How can I lower my cholesterol?

Q. How can I lower my cholesterol?
A. Cholesterol 3 main components:
HDL (good) cholosterol,
LDL (bad) cholosterol,
Everyone with high cholesterol needs to keep it under control, but it may be even more important for some groups of people, such as
People with a family history of early heart disease
People with high blood pressure
People with diabetes
Males over age 45
Females over age 55
“Good” cholesterol is high-density lipoprotein. High levels of HDL protect you from heart attacks. HDL levels less than 40 mg/dL for men and less than 50 mg/dL for women may increase your risk for heart disease. HDL levels higher than 60 mg/dL may help protect you against heart disease.
"Bad” cholesterol is low-density lipoprotein. High levels of “bad” cholesterol in your body can clog your arteries and increase your risk of heart attack and stroke. Once there, it can combine with other substances to form plaque, which can narrow your arteries and make them less flexible. This is a medical condition called atherosclerosis. So for good health, keep your LDL low—below 100 mg/dL.
Triglyceride is a form of fat that’s made in your body. Triglyceride levels of 150 mg/dL or higher may increase your risk for heart disease.

There are some people who may not be able to lower their cholesterol through diet and activity alone so it's important to work with your physician.

To help lower blood cholesterol is soluble fiber.
Foods that are high in soluble fiber are: oats, oatmeal, barley, beans, peas, strawberries, apple pulp, rice bran and citrus fruits.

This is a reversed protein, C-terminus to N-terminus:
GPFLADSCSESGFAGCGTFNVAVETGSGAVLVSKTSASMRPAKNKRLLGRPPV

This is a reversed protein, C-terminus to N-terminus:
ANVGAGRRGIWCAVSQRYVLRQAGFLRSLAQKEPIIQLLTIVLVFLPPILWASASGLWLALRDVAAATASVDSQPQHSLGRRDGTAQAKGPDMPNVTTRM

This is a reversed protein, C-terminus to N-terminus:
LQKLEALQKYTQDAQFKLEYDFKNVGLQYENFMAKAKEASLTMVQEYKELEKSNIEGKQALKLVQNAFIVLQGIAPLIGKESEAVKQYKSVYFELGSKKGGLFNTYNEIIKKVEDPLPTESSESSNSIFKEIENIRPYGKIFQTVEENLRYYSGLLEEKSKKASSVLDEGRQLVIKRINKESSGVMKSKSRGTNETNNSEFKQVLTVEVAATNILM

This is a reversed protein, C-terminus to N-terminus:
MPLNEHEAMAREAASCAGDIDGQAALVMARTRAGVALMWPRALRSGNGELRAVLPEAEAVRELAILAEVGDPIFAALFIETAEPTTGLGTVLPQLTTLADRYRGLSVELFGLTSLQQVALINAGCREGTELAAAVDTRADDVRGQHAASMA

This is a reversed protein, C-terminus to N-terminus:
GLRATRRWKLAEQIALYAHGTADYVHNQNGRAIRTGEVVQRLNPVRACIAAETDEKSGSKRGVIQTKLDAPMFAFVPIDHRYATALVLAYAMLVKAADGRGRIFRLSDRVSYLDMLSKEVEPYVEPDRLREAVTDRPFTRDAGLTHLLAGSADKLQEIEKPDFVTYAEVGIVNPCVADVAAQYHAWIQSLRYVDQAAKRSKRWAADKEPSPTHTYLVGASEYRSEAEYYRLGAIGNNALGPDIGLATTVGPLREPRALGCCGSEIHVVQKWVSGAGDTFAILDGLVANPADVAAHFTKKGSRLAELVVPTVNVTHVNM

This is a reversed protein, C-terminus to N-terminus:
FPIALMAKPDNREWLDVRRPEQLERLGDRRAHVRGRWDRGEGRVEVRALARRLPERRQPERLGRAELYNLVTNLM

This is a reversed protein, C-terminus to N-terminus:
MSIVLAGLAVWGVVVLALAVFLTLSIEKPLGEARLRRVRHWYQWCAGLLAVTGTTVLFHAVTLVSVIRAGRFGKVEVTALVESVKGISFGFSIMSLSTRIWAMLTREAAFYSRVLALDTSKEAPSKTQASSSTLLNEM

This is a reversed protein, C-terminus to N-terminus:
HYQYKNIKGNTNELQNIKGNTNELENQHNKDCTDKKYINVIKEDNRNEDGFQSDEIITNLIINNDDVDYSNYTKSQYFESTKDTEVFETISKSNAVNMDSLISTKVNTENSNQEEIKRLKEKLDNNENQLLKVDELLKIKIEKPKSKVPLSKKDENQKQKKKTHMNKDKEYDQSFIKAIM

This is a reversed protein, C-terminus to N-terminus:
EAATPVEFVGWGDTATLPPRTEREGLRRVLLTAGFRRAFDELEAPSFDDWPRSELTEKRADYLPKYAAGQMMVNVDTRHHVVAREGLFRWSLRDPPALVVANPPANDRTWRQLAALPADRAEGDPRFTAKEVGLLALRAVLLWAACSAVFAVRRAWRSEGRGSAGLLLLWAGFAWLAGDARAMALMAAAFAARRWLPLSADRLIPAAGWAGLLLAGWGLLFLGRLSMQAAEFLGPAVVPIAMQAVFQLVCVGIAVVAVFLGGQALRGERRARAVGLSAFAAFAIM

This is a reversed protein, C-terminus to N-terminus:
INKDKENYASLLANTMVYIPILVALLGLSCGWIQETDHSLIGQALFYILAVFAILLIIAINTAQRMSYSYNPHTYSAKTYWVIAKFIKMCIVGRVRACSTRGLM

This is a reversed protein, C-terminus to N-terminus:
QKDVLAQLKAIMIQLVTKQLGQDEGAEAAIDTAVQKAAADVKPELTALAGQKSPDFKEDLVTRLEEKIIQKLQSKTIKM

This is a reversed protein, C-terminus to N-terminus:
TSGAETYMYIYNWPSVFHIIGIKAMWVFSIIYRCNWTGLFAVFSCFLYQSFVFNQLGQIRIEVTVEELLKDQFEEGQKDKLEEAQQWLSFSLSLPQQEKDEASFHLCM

There is also some evidence that plant sterols and stanols are also able to assist with lowering cholesterol: most grains, vegetables, fruits, nuts, and in foods that have had them added to them (cereals, orange juice, and margarines like Benecol).

You should limit or omit the foods with high amounts of saturated fat and trans fat.
The sources of saturated fats are: whole milk, cheese, ice cream, butter, lard, meats, creams, palm, palm kernel and coconut oils. Buy two percent milk. Try to eat no more than two eggs a week. If you like eggs a lot save your two eggs for Sunday breakfast. Instead of butter use a vegetable margarine.
The sources of trans fats are: commercial baked goods (cake, cookies, crackers, donuts), vegetable shortening, fried foods, some margarines, and anything made with partially hydrogenated oil. Broil your meats instead of frying. If you must use cooking oil buy Canola oil or olive oil.
The trans fats and saturated fats have a greater impact on raising our blood cholesterol level than cholesterol from food.

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